Under Secretary Adams to visit India next week
Washington, Apr 27: Under Secretary for International Affairs Tim Adams will attend the 39th annual meeting of the Asian Development Bank in Hyderabad next week.
He told reporters at the Foreign Press Center here that the US Treasury Department will soon have a financial attache in India.
''An attache is someone who represents the Treasury Department with their Finance Ministry and Central Bank counterparts, and as well as other banking and securities and insurance regulators. But India has become so important to us, not as an economy but as a financial center, that we'll soon be putting a full-time Treasury representative there,'' he added.
The trip is an opportunity to highlight the importance U.S. places on the role of the Asia Development Bank in reducing poverty in the region as well as an opportunity to build on the U.S.-India partnership in a number of areas including continuing to work on ways to further capitalize on potential gains from expanded trading opportunities and more open financial markets in India.
Before arriving in Hyderabad, Adams will travel to Mumbai and Kolkata to meet with local financial and business leaders. Adams will also visit microfinance sites to discuss innovative approaches for getting capital in the hands of local entrepreneurs that may not have access to banks.
In Hyderabad, Adams will lead the U.S. delegation at the Asian Development Bank annual meeting where he will discuss key elements of the Bush Administration's development agenda, including the role of the private sector in reducing poverty in Asia, measuring concrete results and fighting corruption.
Adams said in Mumbai he would meet with the Reserve Bank of India officials. ''Indian government wants to make Mumbai a regional financial center, and in some respects it already is. It's one of the reasons we're going there. It's an important stop on the global capital trail that I follow in my job. So we look forward to the rise of Mumbai as an important regional financial center. They certainly have talented individuals there, enormous capacity,'' he said.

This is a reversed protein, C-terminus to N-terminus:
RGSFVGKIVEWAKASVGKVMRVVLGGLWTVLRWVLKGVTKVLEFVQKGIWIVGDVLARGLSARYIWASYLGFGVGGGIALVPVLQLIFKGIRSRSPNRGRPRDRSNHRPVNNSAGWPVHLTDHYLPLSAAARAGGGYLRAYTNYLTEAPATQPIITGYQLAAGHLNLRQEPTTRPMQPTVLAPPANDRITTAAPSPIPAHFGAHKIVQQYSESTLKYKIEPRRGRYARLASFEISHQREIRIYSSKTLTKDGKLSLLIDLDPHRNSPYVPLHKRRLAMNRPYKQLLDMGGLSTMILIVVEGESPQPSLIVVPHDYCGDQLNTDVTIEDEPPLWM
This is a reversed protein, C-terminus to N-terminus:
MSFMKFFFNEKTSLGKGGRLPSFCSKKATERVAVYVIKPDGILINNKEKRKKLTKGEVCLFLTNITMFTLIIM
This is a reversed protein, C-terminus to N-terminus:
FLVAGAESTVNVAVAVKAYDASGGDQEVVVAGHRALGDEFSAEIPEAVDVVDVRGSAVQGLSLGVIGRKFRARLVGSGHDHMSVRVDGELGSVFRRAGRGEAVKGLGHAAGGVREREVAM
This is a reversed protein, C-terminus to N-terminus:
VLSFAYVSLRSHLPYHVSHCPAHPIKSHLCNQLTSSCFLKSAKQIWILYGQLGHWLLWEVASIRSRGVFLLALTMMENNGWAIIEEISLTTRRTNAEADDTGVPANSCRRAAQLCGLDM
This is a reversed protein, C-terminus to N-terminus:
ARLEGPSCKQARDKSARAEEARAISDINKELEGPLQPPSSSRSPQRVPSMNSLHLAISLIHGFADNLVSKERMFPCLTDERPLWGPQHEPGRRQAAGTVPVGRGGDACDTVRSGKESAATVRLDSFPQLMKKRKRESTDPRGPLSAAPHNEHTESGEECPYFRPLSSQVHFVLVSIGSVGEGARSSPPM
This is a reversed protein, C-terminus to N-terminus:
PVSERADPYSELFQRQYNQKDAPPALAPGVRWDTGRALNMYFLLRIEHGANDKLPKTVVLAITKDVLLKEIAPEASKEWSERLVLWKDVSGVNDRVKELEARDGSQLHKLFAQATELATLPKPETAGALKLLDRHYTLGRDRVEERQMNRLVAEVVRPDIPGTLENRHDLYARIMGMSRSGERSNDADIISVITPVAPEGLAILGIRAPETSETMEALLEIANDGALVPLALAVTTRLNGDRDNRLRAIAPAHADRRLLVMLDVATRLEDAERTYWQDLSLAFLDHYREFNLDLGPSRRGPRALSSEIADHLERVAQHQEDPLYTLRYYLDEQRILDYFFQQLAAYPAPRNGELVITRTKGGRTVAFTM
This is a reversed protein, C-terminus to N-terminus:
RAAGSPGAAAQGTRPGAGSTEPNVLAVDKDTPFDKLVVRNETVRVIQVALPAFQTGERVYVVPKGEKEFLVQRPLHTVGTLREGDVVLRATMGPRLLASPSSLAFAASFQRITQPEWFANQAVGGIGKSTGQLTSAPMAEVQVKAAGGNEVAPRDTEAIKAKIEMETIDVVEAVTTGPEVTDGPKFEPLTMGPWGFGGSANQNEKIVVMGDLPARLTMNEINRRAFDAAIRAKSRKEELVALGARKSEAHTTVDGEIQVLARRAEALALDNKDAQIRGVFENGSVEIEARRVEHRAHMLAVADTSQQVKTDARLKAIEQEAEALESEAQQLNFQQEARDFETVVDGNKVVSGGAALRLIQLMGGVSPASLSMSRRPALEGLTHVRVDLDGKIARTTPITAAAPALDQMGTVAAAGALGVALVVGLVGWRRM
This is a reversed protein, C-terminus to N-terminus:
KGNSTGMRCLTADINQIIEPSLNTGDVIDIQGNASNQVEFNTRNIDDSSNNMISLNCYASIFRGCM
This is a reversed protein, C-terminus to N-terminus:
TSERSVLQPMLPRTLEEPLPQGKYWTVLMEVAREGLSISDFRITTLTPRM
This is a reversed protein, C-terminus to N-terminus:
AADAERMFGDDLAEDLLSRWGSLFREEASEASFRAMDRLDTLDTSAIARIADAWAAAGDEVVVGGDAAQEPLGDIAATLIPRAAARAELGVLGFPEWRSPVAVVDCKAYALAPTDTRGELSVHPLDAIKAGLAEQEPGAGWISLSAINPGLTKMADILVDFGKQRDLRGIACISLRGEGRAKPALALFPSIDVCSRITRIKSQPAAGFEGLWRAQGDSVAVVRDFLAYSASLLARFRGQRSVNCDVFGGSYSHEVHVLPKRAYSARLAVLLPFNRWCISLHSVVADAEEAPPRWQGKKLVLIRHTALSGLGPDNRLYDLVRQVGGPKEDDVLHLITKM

Stressing the importance of strengthening Indo-US economic ties, he said over the past 15 years, India has been the second-fastest growing economy in the world, and it is now the 12th largest economy in the world and a growing important economy for the U.S. for exports. Our exports to India jumped by 30 percent last year, he added.
He said India is also an important source and destination for U.S. foreign direct investment, and under the right set of circumstances ''we could see even more U.S. foreign direct investment into India.'' Infrastructure remains one of the great challenges to future growth in India. The World Bank did a study that said that for India to grow well beyond its recent rate of 7 percent to grow at 8 or 9 or 10 percent, you really have to see a massive adjustment in the percentage of GDP that's allocated toward infrastructure.
He also mentioned that opening up the financial sector is an important topic that would figure in the talks he will have with Indian officials. '' We think it would import important risk management systems. It would allow Indian savers and investors to better manage their risk by expanding their portfolio options. A vibrant banking center and system, one that makes decisions based on commercial terms, is an important ingredient to economic growth,'' he said.